There was a predictable media flurry on Tuesday night as the IMF mysteriously backtracked on its £200bn estimate on the cost of bailing out the UK’s banks, as quoted earlier in its Global Financial Stability Report.
On the box, Newsnight’s Paul Mason exclusively revealed the IMF had withdrawn the original figure at 9pm on Tuesday after the British Government informed him personally that the IMF had “made a drafting error”. The £200bn figure, reflecting 13.4 per cent of UK GDP, was actually the top end of an IMF range of between 6 and 13 per cent of economic output - the government’s argument being that it would have been rather more accurate to give the full range as a reflection of potential cost.
Basing the retraction on the word of the British government ahead of the UK budget, Mason went on to say that the IMF would not answer his calls. But in response the IMF had removed the original graph showing the 13 per cent figure from the PDF file on their website, “so there’s currently no table.”
All of which caused Newsnight host Jeremy Paxman to exclaim:
This is incompetence of a staggering order from the IMF!
Now, while there is obviously some embarrassment for the IMF here, the mistake might say rather more about the UK Treasury’s sensitivity to big bad numbers, rather than the competency of the IMF.
Firstly, here in Excel form is the original untampered IMF table (still available here):
And here’s how the table changed overnight:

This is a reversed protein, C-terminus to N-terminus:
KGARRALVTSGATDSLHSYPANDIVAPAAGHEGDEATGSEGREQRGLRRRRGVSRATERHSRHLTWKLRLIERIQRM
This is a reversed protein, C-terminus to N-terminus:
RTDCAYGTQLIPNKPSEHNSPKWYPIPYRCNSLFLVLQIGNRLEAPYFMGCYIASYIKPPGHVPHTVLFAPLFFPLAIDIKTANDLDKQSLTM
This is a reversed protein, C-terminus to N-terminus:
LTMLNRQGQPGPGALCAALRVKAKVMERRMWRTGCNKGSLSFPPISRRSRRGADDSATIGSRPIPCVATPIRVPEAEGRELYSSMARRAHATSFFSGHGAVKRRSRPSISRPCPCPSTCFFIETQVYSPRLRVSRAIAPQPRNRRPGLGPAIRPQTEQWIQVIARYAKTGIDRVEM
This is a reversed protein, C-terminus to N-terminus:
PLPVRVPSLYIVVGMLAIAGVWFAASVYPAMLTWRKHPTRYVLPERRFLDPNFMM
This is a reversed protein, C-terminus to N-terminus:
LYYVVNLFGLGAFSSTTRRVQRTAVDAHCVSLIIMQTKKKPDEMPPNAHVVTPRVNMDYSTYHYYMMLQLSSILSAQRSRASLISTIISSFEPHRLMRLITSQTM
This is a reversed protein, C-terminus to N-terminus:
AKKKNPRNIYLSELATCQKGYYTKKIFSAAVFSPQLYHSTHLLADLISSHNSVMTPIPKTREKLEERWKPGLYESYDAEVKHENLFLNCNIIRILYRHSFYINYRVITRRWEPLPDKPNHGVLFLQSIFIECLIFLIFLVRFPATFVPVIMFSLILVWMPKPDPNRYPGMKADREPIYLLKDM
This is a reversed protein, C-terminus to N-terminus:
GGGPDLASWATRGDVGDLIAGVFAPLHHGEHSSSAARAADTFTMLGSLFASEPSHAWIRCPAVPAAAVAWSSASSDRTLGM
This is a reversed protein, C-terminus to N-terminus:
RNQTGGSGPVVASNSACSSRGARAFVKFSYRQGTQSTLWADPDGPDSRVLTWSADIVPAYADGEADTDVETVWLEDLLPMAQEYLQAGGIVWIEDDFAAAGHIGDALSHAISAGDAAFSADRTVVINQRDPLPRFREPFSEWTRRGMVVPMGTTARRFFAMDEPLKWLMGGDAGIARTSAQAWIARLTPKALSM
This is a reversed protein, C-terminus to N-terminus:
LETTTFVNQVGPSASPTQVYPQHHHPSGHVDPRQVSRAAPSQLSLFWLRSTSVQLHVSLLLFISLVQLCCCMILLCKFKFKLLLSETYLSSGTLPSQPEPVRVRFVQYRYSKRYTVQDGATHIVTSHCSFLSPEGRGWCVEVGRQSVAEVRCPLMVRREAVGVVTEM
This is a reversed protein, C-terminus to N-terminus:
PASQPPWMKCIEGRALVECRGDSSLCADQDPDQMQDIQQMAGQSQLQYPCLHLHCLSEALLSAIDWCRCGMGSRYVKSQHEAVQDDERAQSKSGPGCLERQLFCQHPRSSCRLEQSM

As can be seen, the IMF now puts the UK figure at 9.1 per cent, nicely in the middle of the government’s 6-13 per cent range. But note too how the estimates for the US and Canada have changed too.
The BBC’s business editor Robert Peston aka ‘Pestowire’ soon took up the case, issuing the following
treasury release on Pestowire:
Specifically on the UK, the IMF estimates that the costs to taxpayers (or us) of bailing out our big banks will be 13.4 per cent of GDP or around £200bn, rather more than the Treasury has been estimating or will factor in to tomorrow’s budget. On the IMF’s figures, only Ireland will suffer greater taxpayer costs as a proportion of GDP.
And then an update before the fresh table above was published:
UPDATE 00:05 The Treasury has shouted very loudly at the IMF. And the IMF has tonight withdrawn from the online version of its Global Financial Stability Report the table showing the costs to the British taxpayer of the bank bailout as being 13.4 per cent of GDP. That table is now, according to the IMF, “embargoed” - whatever that means.
The Guardian offered some clarity a little later:
Europe and Japan between them account for $1.3tn of the write-downs, with UK banks facing losses of up to $316bn (£216bn). The Treasury last night disputed the UK figure, saying the IMF had offered a range of costs between 6% and 13% of GDP, and that £216bn was at the highest end of this range.The real point here is that the Treasury simply resented the fact that a top-of-the-range figure was being treated in headlines as the likely cost. But that doesn’t mean the top-end IMF estimate is wrong. Indeed, given the alarming rise in forecast losses elsewhere across the globe, such a range is probably quite conservative. (By way of illustration, examine table 1.3 here - expected losses on loans and securities in the US have all but doubled in the space of six months.)
Perhaps chancellor Alistair Darling will offer some further clarity when he presents the UK budget at 12.30 BST. Then again, perhaps not.
It’s worth noting though that the IMF has as yet not explained the reasoning behind the adjustments.